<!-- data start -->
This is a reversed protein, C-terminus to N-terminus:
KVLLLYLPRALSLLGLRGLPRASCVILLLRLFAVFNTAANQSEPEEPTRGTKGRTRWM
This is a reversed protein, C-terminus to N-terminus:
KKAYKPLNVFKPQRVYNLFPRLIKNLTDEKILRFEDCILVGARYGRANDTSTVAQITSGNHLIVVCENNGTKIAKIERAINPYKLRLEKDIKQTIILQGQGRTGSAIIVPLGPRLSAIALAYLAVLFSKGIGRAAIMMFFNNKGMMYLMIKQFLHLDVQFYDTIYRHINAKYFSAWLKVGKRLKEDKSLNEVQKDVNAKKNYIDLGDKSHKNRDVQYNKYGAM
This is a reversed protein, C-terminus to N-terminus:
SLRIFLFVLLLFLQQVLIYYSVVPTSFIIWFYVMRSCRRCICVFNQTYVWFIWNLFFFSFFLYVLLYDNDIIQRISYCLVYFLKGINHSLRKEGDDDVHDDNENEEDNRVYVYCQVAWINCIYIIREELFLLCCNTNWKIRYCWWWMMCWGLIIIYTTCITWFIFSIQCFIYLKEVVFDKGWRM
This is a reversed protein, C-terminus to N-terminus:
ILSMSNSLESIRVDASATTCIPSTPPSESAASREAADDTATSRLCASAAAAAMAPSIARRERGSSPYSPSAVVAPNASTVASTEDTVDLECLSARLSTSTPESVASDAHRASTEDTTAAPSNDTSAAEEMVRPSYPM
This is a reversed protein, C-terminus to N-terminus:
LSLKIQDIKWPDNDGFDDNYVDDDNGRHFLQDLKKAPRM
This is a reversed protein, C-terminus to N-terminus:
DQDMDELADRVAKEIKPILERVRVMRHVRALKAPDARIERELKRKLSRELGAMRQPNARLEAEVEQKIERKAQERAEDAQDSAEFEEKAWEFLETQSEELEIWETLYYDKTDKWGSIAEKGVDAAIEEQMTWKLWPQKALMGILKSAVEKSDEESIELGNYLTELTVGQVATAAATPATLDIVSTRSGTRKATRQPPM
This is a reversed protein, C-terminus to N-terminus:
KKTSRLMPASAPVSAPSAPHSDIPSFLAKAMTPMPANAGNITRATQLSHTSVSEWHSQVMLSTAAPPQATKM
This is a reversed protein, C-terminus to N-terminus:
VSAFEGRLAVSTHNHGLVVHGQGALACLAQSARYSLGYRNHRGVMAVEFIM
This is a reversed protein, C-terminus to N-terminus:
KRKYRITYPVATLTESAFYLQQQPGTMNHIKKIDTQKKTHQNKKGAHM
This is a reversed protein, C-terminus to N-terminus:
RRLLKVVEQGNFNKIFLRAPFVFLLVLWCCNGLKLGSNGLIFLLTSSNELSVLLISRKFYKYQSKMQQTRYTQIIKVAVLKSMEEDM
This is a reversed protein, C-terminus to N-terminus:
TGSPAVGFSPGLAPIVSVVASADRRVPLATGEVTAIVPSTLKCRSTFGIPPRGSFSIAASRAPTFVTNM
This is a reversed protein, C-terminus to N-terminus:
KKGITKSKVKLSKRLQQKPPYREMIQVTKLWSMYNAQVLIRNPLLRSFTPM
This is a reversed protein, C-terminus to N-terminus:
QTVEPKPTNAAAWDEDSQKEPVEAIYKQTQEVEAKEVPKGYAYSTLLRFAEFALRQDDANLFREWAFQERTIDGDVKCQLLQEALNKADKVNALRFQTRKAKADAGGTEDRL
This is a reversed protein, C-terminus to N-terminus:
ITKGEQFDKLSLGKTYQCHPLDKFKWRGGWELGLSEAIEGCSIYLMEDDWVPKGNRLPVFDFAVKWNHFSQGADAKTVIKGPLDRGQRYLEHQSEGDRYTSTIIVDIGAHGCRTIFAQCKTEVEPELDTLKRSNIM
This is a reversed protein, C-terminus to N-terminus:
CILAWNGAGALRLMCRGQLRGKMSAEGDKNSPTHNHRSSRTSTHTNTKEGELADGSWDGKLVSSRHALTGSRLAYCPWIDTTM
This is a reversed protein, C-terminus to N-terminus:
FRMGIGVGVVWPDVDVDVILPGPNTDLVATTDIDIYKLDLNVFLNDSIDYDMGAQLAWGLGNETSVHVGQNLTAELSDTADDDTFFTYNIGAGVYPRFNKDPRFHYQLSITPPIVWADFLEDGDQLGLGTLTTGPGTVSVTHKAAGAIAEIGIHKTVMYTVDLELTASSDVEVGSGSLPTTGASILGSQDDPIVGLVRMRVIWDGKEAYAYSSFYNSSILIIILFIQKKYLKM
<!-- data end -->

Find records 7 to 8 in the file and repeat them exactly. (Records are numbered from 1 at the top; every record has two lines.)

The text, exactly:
This is a reversed protein, C-terminus to N-terminus:
KKTSRLMPASAPVSAPSAPHSDIPSFLAKAMTPMPANAGNITRATQLSHTSVSEWHSQVMLSTAAPPQATKM
This is a reversed protein, C-terminus to N-terminus:
VSAFEGRLAVSTHNHGLVVHGQGALACLAQSARYSLGYRNHRGVMAVEFIM